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Entries in Best Original Song (10)

Monday
May282018

Today in Showbiz History: Edith Massey, Notting Hill, Prince of Persia

by Nathaniel R

Happy birthday to any May 28th-ers out there. If it's not your birthday which of these events and people will you channel or celebrate today?

1431 Joan of Arc accused of donning male clothing again (GASP) therefore "relapsing into heresy". The heretic/saint has been portrayed in movies, tv, and stage, a bajillion times since. Condola Rashad is currently Tony nominated for playing her in "Saint Joan"

1888 Athlete Jim Thorpe born in Oklahoma. Became an Olympic gold medalist and actor and even got his own biopic.

1902 The Virginian by Owen Wister is published. The book becomes hugely influential in shaping the Western genre. It's later adapted into two silent films, four regular features, and a long running TV series.

1918 CENTENNIAL! Edith Massey is born in NYC.

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Thursday
Apr192018

April Foolish Predictions: What film scores will be loved in 2018?

by Nathaniel R

Mary Poppins (1964) was nominated for 13 Oscars winning 5. Will Mary Poppins Returns (2018) also win Oscar hearts?

Since scores are often one of the very last components to fall into place in post-production, determining which scores might stand out at year's end is like throwing darts blindfolded. Each year some composers are replaced between our first round of predictions and the time their films arrive. Plus some 2018 movies haven't even hired a composer yet. Presumably they're waiting for Alexandre Desplat's schedule to open up. Only half joking! The perpetually in demand French composer and double Oscar winner generally scores anywhere from 5 to 10 (gulp) movies a year and he only has three films currently scheduled for release in 2018 (Isle of Dogs, Operation Finale, and Kursk... though we suspect The Sisters Brothers will hit this year as well, making it 4). Other Oscar favorites who have suspiciously empty schedules this year include Hans Zimmer and Thomas Newman.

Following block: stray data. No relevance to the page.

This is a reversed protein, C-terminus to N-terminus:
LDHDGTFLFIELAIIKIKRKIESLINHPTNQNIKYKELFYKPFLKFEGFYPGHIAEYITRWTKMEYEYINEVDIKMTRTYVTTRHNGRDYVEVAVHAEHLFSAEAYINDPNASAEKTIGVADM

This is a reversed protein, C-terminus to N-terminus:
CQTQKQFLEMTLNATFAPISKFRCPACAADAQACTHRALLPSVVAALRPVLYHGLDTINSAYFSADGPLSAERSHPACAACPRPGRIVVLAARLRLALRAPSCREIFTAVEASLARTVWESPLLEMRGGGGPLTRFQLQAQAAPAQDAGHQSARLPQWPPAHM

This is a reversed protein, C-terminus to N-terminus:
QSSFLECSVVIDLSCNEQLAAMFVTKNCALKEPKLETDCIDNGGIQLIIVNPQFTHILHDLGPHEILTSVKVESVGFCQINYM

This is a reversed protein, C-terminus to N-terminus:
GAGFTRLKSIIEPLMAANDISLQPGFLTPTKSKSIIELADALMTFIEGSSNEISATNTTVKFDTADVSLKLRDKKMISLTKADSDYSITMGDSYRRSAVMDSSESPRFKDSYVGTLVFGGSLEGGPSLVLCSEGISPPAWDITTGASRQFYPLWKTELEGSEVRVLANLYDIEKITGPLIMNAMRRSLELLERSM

From the year's releases that we've already seen we're curious about how A Quiet Place and Black Panther might hold up in the sound categories, too, since both films are blockbusters and A Quiet Place, especially, relies heavily on its aural elements for its success.

In related news: Best Original Song is next to impossible to predict this early as details are always scarce until late in the year but if you have any premonitions do let us know!  Here is our guesswork on the sound categories for the next Oscar race and the April Foolish Predictions thus far.

Wednesday
Mar072018

Soundtracking: The Oscar Performances

by Chris Feil

Isn’t it lovely that full performances of the Original Song nominees are here to stay? Well, hopefully here to stay. We’re not far enough removed from the Oscar telecast cruelly jettisoning less known tracks from the evening’s performances to breathe easy when we get to delight in each of the nominees. Off years or no, past omissions have been a decidedly bad look.

And the performances largely kept their spectacle simple and straightforward, providing some nice grand emotion in an otherwise mostly even keel evening. In one of the few upset's of the night Kristen Anderson-Lopez and Robert Lopez got their second Oscar for Coco's "Remember Me" (my favorite of the nominees). Coco’s triumph was so richly deserved particularly for how inextricable it is from the film’s narrative, criteria that the songwriting branch has famously demanded of late. But the telecast allowed for some reassessment of the nominated lineup...